An inspirational talk with Carl Reader

Carl Reader is a self-made man who started from humble beginnings but has now transformed himself into a business expert, who connects over 2500 small businesses into a community filled with knowledge and support. His strength lies in taking complicated ideas and translating them into simple ideas that even an eight-year-old will understand. In an inspirational talk with Carl Reader, we try to understand what started his journey into business and how he leveraged on his skills to help and support so many lives around him.

1. Please tell us what is it that you do?

Captured at Kings Place on 20Jun, 2019 by Nisha Haq Photography

I wear a number of hats. I serve as Chairman of d&t – one of the UK’s leading franchise accountancy firms. I was formerly a member in the Board of Directors of the British Franchise Association, and I also serve as Chair of the Practitioners Panel of the ACCA.

Alongside that I have written some books as well: The Startup Coach, The Franchising Handbook, and my latest book is called Boss It.

In addition, I also speak globally to audiences of all sizes. I often provide commentary to international press – on radio, TV, and international newspapers.

2. Who is your clientele?

Within d&t we have worked with about 150 Franchisors and about 3,000 Franchisees in total.

3. What are the services that you provide to your clients?

d&t helps franchisors and franchisees go through the process of finding the funding for either setting up their brand or in buying a franchise. We help them with asset finance, as well as their accountancy and tax. We also help them with strategic advice: whether in selling their units, or management of their franchisees, or operational advice. We employ a range of ex-franchisors, who know how franchising works so they can understand the concerns of those businesses.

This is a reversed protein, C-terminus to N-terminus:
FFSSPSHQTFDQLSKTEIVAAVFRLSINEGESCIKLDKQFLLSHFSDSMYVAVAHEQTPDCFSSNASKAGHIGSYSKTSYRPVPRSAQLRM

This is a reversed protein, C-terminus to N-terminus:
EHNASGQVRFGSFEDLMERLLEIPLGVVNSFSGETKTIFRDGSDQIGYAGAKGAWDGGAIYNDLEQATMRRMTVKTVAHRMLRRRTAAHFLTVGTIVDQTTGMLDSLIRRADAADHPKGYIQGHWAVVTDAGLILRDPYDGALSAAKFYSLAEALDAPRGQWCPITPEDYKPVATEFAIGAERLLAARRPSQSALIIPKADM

4. What is #bossit community and where did the idea come from?

The idea of #bossit community came from one of my friends, who used to be a franchisor. What we have realized – very early in the COVID situation – was that there was no platform for small businesses that are open and honest to share peer-to-peer advice with each other. So we set-up a Facebook group and it grew very quickly.

5. How will #bossit help the business community in the current scenario?

The whole idea of #bossit goes around peer-to-peer support rather than trying to sell the group with anything. It did really well and has evolved over time, it has become like a TV channel for business owners. They can log on and see marketing, or PR, or finance experts. They can choose what channels they want to watch and learn from the best in the trade.

5.1. How long did it take for you to set-up this community?

Setting up the community itself was really quick. I had a dormant Facebook group that had not been used, we rebranded and revitalized it. I guess the challenging part is maintaining the engagement – keeping people coming back the channel. We also have to make sure that we’re on top of the latest technology. For example, we have invested in software called StreamYard, which allows viewers to ask questions live on air, and for the experts to see them rather than just appearing on the Facebook feed. The key to be on top of all the technology that is available and making sure that the viewer experience is where it should be – that has been the toughest bit. I can fairly say that the community is easy to set up but quite difficult to maintain